Small-Business Success Story: Propel Electric-Assisted Bikes
This Army veteran built a million-dollar business selling electric-assisted bicycles.
What is an electric-assisted bike?
You pedal it like any other bike, and it amplifies your efforts by 50% to almost 300% with an electric motor. Prices start at about $1,500, but most of the bikes sell for between $2,000 and $5,000.
You bought one for yourself?
I drove fuel trucks in the Iraq war and injured my back. After I received a medical retirement from the military in 2005, I was pretty inactive for several years. In 2011, to get moving again, I ordered a kit and converted my bike to an electric-assisted bike. I discovered it’s less intimidating if you don’t have to do all the work yourself. I didn’t worry about whether I could handle a certain distance or terrain.
Was it a stretch for you to go into sales?
Not really. I’d worked in retail since I was young, most recently with a luggage business. At the time I started Propel Bikes, I was running my own Web development and marketing business and earning my bachelor’s degree in information technology.
How did you start?
I found manufacturers of high-quality bikes that were willing to ship bikes to customers after I made the sale. I already shared office space in an industrial building on Long Island. I designed my own Web site (www.propelbikes.com), and I wrote a business plan with the help of a local Small Business Development Center [part of the U.S. Small Business Administration].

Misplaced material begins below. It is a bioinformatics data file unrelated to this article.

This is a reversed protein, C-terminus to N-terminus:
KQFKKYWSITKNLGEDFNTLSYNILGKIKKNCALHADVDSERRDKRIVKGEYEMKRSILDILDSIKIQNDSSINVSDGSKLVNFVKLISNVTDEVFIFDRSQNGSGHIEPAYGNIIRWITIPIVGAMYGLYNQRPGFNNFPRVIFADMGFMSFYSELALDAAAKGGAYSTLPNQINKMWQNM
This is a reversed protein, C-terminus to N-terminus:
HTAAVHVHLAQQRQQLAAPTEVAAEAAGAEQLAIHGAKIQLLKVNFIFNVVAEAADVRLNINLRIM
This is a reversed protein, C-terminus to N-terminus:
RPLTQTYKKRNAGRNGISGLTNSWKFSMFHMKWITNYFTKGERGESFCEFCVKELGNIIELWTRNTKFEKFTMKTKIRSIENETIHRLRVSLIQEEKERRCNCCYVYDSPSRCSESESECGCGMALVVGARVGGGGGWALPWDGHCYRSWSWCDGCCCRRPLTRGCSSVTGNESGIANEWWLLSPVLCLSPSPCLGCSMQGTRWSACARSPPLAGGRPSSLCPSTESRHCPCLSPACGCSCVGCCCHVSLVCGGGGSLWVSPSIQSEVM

How did you finance your start-up?
I used a $20,000 Patriot Express Loan, designed for veterans, with a six-year term and 8% interest rate, to buy a small inventory of bikes. Once I proved that I could sell bikes, manufacturers were willing to let me buy on credit. To open our Brooklyn storefront location in 2015, I borrowed $30,000, with a three-year term and a 4% rate, from an SBA-approved microlender. I used that to outfit the space and to bring in some additional product.
How have you grown?
In 2011, we sold bikes from three manufacturers and had gross sales of $50,000. In 2015, we sold bikes from 10 manufacturers and grossed $1 million. We expect to do about the same in 2016.
Are you making a living?
I receive some disability income from Veterans Affairs, and I take a small salary. One of my greater successes is that I can provide a living for my two siblings, and that makes me pretty happy. My brother, Kyle, who is 25, is my right-hand man. My sister, Catherine, who is 28 and lives out of state, handles Web marketing.
What does the future hold?
The potential for growth is pretty great. More people are thinking about going green, traffic is getting worse, and bicycle infrastructure is growing. An electric bike works excellently if you want to bike to work without getting sweaty.
Do you still ride?
I’m pretty busy, and I live only a block and a half from work. But I ride for pleasure when I can.
View the story on Kiplinger.com.